1664773996 Lula da Silva Were going to win its just overtime

Lula da Silva: “We’re going to win, it’s just overtime”

Former President Lula da Silva with his wife Rosangela this Sunday evening in São Paulo.Former President Lula da Silva with his wife Rosangela this Sunday evening in São Paulo NELSON ALMEIDA (AFP)

There was a victory, but not the one hoped for. The latest polls showed Luiz Inácio Lula da Silva with 50% of the valid votes, enough not to have to go to the second round, and the Brazilian left had started to fantasize about celebrating big this Sunday. In the end it couldn’t be. The left candidate got just over 48% this Saturday, less than two points from the target. Nevertheless, a laughing and joking Lula hid his disappointment during an appearance at the hotel in downtown São Paulo that was chosen as the campaign headquarters: “We’re going to win, it’s just an extension.”

“It’s already turned around!” Lula has finally taken the lead. There are restrained cheers and fists in the sky from campaign workers. It’s not an explosion of joy, but something is something. In the first three hours of counting, right-wing extremist Jair Bolsonaro had led him by up to four points. The atmosphere in the hotel was not somber, but neither was it as cheerful as one might have thought after the polls closed. Luckily, the slower-to-calculate vote in the Northeast region saved the night.


Around 10 p.m., when almost all the votes had been counted, the politician appeared in front of the media, accompanied by his wife Janja da Silva, vice presidential candidate Geraldo Alckmin and former President Dilma Rousseff, among others. The message projected was confidence in winning the second round. Lula even allowed herself a joke. “I had thought about going on a honeymoon, but that will have to wait. Unfortunately for some, I have 30 days left for the campaign. I love walking the streets, getting on the trucks, talking to people…” he explained. In addition, he has recalled that he has not won in the first round of any of the six elections he has contested. The last to do so was Fernando Henrique Cardoso in the late 1990s.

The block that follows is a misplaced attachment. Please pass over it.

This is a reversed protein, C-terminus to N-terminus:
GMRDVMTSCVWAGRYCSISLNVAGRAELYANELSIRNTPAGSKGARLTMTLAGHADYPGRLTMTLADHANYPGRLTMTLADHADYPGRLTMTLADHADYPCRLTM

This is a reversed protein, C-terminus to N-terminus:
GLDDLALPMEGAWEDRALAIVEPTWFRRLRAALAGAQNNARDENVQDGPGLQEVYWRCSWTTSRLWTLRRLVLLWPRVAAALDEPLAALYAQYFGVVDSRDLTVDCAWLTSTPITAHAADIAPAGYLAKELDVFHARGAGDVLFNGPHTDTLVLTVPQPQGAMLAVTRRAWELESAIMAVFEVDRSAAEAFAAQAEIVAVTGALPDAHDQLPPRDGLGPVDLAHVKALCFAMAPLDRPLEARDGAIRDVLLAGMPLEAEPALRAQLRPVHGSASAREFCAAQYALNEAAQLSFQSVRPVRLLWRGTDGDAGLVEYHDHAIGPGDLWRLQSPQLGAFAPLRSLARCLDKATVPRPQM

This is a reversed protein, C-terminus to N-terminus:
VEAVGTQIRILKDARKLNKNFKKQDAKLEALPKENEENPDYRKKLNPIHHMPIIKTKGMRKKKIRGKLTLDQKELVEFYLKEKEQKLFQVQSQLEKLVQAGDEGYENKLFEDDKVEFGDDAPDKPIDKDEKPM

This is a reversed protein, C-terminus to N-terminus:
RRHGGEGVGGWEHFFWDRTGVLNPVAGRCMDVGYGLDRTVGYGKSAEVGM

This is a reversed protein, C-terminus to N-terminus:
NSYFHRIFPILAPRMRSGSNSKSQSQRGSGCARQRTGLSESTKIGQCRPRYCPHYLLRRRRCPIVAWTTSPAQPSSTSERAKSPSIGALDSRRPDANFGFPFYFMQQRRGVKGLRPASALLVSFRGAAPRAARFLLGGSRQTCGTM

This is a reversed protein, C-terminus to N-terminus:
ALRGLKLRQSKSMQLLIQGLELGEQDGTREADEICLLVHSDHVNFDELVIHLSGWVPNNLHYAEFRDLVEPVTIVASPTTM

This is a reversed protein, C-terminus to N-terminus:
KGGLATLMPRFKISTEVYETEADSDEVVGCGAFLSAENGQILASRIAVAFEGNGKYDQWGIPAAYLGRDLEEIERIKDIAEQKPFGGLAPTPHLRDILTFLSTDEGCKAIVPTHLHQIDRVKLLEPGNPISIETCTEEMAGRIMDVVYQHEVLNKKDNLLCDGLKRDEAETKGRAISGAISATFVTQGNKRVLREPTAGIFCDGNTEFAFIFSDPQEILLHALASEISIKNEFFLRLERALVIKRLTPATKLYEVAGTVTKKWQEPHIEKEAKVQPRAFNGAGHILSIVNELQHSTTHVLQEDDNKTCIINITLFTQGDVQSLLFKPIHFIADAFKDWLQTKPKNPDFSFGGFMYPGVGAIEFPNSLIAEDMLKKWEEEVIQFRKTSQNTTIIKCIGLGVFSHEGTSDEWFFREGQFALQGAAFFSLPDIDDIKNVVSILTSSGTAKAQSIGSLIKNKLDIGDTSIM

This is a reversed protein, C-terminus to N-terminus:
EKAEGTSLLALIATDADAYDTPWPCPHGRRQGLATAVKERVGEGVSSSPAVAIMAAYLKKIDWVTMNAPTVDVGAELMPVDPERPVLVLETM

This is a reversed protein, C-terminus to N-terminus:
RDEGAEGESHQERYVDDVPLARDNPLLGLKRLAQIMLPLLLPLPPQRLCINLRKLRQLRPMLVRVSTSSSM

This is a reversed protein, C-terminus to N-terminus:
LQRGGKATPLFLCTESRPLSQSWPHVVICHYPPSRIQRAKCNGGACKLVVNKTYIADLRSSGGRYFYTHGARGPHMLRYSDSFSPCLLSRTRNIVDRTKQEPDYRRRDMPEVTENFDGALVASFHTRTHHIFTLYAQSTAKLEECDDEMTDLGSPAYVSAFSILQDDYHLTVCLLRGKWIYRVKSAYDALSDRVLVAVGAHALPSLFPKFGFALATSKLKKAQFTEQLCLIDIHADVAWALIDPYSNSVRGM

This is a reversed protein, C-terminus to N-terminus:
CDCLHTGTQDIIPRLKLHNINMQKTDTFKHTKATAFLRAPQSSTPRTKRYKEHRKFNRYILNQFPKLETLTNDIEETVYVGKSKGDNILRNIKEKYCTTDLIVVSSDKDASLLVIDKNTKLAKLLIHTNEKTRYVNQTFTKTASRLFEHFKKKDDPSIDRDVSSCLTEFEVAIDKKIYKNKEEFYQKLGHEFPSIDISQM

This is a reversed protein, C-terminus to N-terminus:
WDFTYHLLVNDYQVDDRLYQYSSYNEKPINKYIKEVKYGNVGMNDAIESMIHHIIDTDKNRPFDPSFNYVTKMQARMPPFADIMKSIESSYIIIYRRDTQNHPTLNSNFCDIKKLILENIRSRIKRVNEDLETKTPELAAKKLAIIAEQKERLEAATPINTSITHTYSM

In front of the hotel, the crowd control fences were not needed. A handful of die-hard fans are disappointed by the setback. “Four more weeks will be long. Bolsonaro will have time to dismantle everything,” says Camila Lisboa, a 44-year-old architect who wears a red coat because of the cold. He voted for Lula every time he ran for office, although he admits he didn’t like the Labor Party corruption scandals. “A lot of people stopped voting for her because of that,” he explains. For example, his father was always Lulas until he got fed up and now he’s a staunch Bolsonarist.

The candidate’s campaign had focused in recent weeks on convincing the undecided and calling for a meaningful vote to scrape some support from the center. “Turn the vote around” was the slogan repeated thousands of times in election propaganda. Patience, was the reply from the citizens. To explain the strength of Bolsonaro, who has reached 43% despite the polls giving him 36%, some at Lula’s headquarters pointed to the “embarrassed” voters, the ones who reveal a different preference to the real one when asked about it become pollsters.

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The second round will take place on Sunday, October 30th, within a month. During this time, Lula must win the middle votes. It will be crucial who Simone Tebet and Ciro Gomes back, with 7% separating the two. They are candidates who have criticized him for past scandals but agree more with him than with Bolsonaro.

Activist Raimundo Bonfim, coordinator of the Central de Movimientos Populares, walks restlessly between the tables where the canapés are served. Not to say he’s disappointed, but he is. “In the first round there was hope of winning, but I was ready for the second,” he says. Despite his confidence in an outright win for Lula, Bonfim reiterates that the remaining month “isn’t going to be easy.” He feels that the progressive middle class has not been sufficiently involved in the campaign and that explains the result. “Now they really can’t stay on the couch,” he says. “There is a risk that Bolsonaro will win.”

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